WorldCom, Hughes To Offer Internet Satellite Service - InformationWeek

InformationWeek is part of the Informa Tech Division of Informa PLC

This site is operated by a business or businesses owned by Informa PLC and all copyright resides with them.Informa PLC's registered office is 5 Howick Place, London SW1P 1WG. Registered in England and Wales. Number 8860726.


WorldCom, Hughes To Offer Internet Satellite Service

WorldCom's new two-way Internet access service for businesses will feature download speeds as fast as 1 Mbps.

WorldCom Inc. has partnered with Hughes Network Systems, of Hughes Electronics Corp., to offer two-way Internet access service for businesses on the Hughes satellite network, WorldCom officials said Tuesday. The service, which will feature download speeds as fast as 1 Mbps, will be available nationwide before the end of the first quarter of next year for single-user sites. A version for multiple-user sites is planned for the end of the third quarter.

WorldCom will position its Internet VSAT (very small aperture terminal) satellite service as an alternative to more expensive private lines or less readily available digital-subscriber-line services. Exact prices for the service haven't been established, although they will be significantly less than private lines, which are in the $1,000-a-month-plus range, but more expensive than DSL, which begins at $120 a month, WorldCom officials say. WorldCom will coordinate installation of the service, provide support, and issue bills for the service. Hughes Network Systems will install the satellite dishes and carry the traffic on its satellite network.

Since DSL isn't available everywhere, the VSAT service "is a filler, but a good, viable filler," which should appeal to individual workers who telecommute from more rural areas and to small offices located away from major cities, says Brownlee Thomas, senior analyst at Giga Information Group. The biggest drawback to the service, however, will be network latency on the satellite links, which will make it unsuitable for latency-sensitive applications, Thomas says.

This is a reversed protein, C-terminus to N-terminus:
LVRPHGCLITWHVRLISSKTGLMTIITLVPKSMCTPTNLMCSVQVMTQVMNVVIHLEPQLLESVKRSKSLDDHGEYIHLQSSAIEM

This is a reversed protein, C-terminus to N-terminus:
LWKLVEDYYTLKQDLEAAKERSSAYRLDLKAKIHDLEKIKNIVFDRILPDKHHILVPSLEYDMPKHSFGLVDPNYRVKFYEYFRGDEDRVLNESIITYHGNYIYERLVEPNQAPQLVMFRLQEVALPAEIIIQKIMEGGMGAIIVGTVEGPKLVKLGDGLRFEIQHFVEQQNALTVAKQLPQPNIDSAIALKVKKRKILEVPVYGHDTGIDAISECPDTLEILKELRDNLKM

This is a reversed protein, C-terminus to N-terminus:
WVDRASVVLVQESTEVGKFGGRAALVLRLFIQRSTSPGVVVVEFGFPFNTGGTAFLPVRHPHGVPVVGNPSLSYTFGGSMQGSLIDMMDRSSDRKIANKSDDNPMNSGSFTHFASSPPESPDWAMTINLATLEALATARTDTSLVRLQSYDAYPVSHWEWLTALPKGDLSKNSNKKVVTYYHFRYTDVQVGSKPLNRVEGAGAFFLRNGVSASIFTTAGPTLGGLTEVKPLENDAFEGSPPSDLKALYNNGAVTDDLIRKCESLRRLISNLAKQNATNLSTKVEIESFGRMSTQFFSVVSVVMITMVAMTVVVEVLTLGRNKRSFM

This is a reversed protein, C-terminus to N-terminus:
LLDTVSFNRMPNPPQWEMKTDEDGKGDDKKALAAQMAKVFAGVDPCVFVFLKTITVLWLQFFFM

For single-user sites, the service will feature speeds of 600 Kbps downstream and 128 Kbps upstream, according to WorldCom. The multiple-user version of the service, intended for sites where two or more people on a network will share a satellite uplink, will also feature an upstream speed of 128 Kbps, although it will give customers the choice of downstream speeds of 600 Kbps, 800 Kbps, or 1,000 Kbps.

We welcome your comments on this topic on our social media channels, or [contact us directly] with questions about the site.
Comment  | 
Print  | 
More Insights
2020 State of DevOps Report
2020 State of DevOps Report
Download this report today to learn more about the key tools and technologies being utilized, and how organizations deal with the cultural and process changes that DevOps brings. The report also examines the barriers organizations face, as well as the rewards from DevOps including faster application delivery, higher quality products, and quicker recovery from errors in production.
How to Create a Successful AI Program
Jessica Davis, Senior Editor, Enterprise Apps,  10/14/2020
Think Like a Chief Innovation Officer and Get Work Done
Joao-Pierre S. Ruth, Senior Writer,  10/13/2020
10 Trends Accelerating Edge Computing
Cynthia Harvey, Freelance Journalist, InformationWeek,  10/8/2020
Register for InformationWeek Newsletters
Current Issue
[Special Report] Edge Computing: An IT Platform for the New Enterprise
Edge computing is poised to make a major splash within the next generation of corporate IT architectures. Here's what you need to know!
White Papers
Twitter Feed
Sponsored Live Streaming Video
Everything You've Been Told About Mobility Is Wrong
Attend this video symposium with Sean Wisdom, Global Director of Mobility Solutions, and learn about how you can harness powerful new products to mobilize your business potential.
Sponsored Video
Flash Poll